GeoSLAM’s new CEO Richard Betts wants you to know he’s going to change things up.
“I’m from outside the industry,” he told SPAR 3D. “That’s something that the shareholders in the business were keen to get, somebody that would bring a new dynamic to GeoSLAM, and not, if you like, go down the traditional industry path.”
What does he mean by avoiding the “traditional industry path?”
“At the moment,” he said, “what I see in the industry is some clever technologies, and I don’t believe a lot of companies are positioning them as end solutions. The real play for us is to deliver the whole thing—capture, processing, right through to the end, and also to have that focused on particular vertical markets.”
To that end, GeoSLAM is aligning itself with experts in various industries to “understand the end position that they want to achieve, and then work back from that to deliver it—rather than starting with the technology and seeing if we can make it fit.”
Expanding to New Markets
GeoSLAM can’t accomplish its expansion goals with only its own products. Instead, the company will work with software providers in each market, partnering to solve the industry problems together. That means making its software “as open as possible,” to enable interoperability. It also means making its well-respected SLAM algorithm available to new hardware vendors in the future, much as they did with Surphaser to produce the SurphSLAM indoor mapping unit.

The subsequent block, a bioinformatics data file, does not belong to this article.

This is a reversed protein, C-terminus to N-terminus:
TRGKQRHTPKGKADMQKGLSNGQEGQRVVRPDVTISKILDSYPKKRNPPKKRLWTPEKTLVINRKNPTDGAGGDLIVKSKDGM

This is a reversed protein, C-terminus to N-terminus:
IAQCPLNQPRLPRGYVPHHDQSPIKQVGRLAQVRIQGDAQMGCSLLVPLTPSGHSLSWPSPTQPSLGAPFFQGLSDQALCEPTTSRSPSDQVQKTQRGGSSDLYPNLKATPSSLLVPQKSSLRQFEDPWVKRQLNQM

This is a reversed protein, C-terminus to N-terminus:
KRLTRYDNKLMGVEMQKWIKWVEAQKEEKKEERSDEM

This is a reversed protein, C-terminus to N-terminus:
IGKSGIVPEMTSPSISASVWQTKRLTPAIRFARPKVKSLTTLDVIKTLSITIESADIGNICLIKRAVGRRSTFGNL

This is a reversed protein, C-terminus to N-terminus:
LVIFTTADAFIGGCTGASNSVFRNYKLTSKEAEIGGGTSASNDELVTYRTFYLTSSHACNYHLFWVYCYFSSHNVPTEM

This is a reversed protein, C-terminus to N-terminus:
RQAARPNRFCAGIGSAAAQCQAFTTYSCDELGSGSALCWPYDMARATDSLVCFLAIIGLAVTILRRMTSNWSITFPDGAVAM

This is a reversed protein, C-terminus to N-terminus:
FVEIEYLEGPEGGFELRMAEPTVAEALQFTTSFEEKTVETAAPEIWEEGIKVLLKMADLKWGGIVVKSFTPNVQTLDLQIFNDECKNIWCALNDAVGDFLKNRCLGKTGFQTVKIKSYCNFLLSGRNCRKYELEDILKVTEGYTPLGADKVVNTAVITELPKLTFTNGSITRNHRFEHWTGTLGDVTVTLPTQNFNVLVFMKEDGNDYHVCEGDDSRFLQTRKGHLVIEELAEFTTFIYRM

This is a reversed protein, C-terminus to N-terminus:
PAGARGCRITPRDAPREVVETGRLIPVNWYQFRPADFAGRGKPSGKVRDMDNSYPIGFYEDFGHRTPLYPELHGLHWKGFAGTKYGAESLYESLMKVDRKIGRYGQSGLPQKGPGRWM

Surprisingly, GeoSLAM will also be leaving behind its focus on indoor mapping.
“I would say that our approach is to do overall mapping,” Betts said, “and to make mapping available to everybody. It just so happens that the indoor piece obviously plays to our strengths, but we don’t see ourselves as being indoor only. We see that as part of the solution. We really want to be a technology provider that enables the world around us to to be captured quickly and simply.”
Many 3D tech companies that aim to “make mapping available to everybody” reach for that goal by manufacturing low-cost devices that appeal to budget-sensitive customers. Betts told me that GeoSLAM won’t participate in the low-cost game.
“It goes back to what I was saying before, that it’s about return on investment and value,” he says. “There are definite newcomers to the market that are driving the price down, but they’re focusing on the technology price. I’d like to think we’re focused on fixing customer problems.”
In other words, Betts says the new GeoSLAM is not about producing a “clever technology” at a low price, but instead producing a solution to a real, industry-specific problem in a way that generates value for the customer.
“If we can fix a problem and make a customer a good return on investment, that’s really our focus.”